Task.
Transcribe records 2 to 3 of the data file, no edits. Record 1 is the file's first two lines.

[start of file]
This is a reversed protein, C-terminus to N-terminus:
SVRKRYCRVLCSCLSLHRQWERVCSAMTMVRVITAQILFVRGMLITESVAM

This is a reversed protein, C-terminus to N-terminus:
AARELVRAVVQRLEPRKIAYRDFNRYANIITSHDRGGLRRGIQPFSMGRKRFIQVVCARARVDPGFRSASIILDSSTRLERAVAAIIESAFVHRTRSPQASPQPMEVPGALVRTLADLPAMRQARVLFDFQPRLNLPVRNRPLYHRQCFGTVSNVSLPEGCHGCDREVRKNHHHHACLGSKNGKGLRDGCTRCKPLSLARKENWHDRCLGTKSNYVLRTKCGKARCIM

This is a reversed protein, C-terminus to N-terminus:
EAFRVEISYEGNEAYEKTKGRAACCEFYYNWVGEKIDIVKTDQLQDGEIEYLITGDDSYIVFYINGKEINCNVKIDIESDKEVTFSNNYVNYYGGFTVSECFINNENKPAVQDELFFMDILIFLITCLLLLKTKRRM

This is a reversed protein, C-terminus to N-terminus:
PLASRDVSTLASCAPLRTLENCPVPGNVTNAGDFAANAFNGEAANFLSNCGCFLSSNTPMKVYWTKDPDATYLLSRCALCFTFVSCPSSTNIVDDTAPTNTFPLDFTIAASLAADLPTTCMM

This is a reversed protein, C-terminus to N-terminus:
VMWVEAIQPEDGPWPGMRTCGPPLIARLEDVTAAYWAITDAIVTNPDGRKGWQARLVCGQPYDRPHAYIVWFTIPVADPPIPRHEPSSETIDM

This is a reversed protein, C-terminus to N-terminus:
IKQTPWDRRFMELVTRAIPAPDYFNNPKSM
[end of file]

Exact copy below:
This is a reversed protein, C-terminus to N-terminus:
AARELVRAVVQRLEPRKIAYRDFNRYANIITSHDRGGLRRGIQPFSMGRKRFIQVVCARARVDPGFRSASIILDSSTRLERAVAAIIESAFVHRTRSPQASPQPMEVPGALVRTLADLPAMRQARVLFDFQPRLNLPVRNRPLYHRQCFGTVSNVSLPEGCHGCDREVRKNHHHHACLGSKNGKGLRDGCTRCKPLSLARKENWHDRCLGTKSNYVLRTKCGKARCIM

This is a reversed protein, C-terminus to N-terminus:
EAFRVEISYEGNEAYEKTKGRAACCEFYYNWVGEKIDIVKTDQLQDGEIEYLITGDDSYIVFYINGKEINCNVKIDIESDKEVTFSNNYVNYYGGFTVSECFINNENKPAVQDELFFMDILIFLITCLLLLKTKRRM